Saving seeds versus buying new seeds

Integral to the reason that Terminator technology was developed is the decision farmers make to save seeds or buy seeds for planting the next season.

Saving seeds
Saving seeds from the current harvest to plant the following season is the traditional practice. It works especially well for self-pollinating crops such as cotton and wheat, because inbred, self-pollinating lines tend to reproduce true to type. The progeny seeds, when germinated, will produce plants very much like the parent plants. The farmer can continue to grow the same variety year after year without spending money on new seeds. For these crops, a seed company must offer improved varieties each year to attract repeat customers. A wealthy farmer may choose to try new varieties from time to time, but an impoverished farmer will buy once and save seeds from year to year.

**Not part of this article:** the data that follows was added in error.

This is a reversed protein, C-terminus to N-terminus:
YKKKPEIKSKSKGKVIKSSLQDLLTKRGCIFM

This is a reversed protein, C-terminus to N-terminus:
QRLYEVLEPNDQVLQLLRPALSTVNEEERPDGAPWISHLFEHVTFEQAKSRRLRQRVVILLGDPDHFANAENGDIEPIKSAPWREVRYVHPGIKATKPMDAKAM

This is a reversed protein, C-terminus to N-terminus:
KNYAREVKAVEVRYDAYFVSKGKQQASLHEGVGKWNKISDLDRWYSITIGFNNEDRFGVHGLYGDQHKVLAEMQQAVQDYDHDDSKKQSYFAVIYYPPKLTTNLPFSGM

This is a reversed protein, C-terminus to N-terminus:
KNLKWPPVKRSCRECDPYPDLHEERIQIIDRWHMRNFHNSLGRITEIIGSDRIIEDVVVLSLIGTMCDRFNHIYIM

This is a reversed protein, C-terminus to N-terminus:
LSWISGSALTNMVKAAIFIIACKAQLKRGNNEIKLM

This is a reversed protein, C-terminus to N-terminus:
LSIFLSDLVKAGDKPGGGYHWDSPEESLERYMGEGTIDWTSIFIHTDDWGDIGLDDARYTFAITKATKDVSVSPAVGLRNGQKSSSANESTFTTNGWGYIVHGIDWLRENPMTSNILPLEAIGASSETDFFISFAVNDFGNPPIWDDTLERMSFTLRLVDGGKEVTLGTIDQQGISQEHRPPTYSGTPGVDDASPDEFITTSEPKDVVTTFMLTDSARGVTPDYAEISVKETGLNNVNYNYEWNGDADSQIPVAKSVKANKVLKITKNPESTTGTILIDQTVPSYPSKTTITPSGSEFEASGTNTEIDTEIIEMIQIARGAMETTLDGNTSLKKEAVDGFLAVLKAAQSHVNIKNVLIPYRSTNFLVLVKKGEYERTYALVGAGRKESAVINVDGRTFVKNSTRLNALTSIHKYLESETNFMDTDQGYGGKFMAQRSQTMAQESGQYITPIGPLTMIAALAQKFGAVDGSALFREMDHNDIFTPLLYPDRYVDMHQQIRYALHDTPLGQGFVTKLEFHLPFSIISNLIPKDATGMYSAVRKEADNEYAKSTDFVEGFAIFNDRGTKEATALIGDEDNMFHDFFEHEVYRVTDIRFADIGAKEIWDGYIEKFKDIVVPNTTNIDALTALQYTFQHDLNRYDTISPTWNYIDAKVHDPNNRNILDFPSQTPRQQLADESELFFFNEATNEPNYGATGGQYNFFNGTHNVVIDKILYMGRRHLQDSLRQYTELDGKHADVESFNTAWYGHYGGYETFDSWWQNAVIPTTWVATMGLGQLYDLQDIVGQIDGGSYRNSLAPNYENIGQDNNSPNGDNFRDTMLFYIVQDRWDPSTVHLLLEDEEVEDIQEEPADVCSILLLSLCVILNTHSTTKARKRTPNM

Buying seeds
Hybrid corn is the model for a seed crop that, by its nature, attracts repeat customers each year. Hybrid corn seeds are the product of a carefully orchestrated cross between two widely different parent lines. Hybrid seeds have more desirable characteristics than either parent line alone, and the progeny of hybrid seeds quickly lose the combination of characteristics that make the hybrid superior. Farmers know that if they save seeds from a hybrid corn harvest to plant the following year, the resulting harvest will be poorer and poorer from year to year. Of necessity, they buy new seeds each year to obtain the combination of qualities that a hybrid seed offers.

Noting the financial success of hybrid corn, seed companies have tried for years to develop hybrid systems in other crops, but with only moderate success. Many varieties of major crops, such as cotton, wheat, and soybeans, still consist of inbred, self-pollinating lines that the farmer can buy once and then easily save from year to year.


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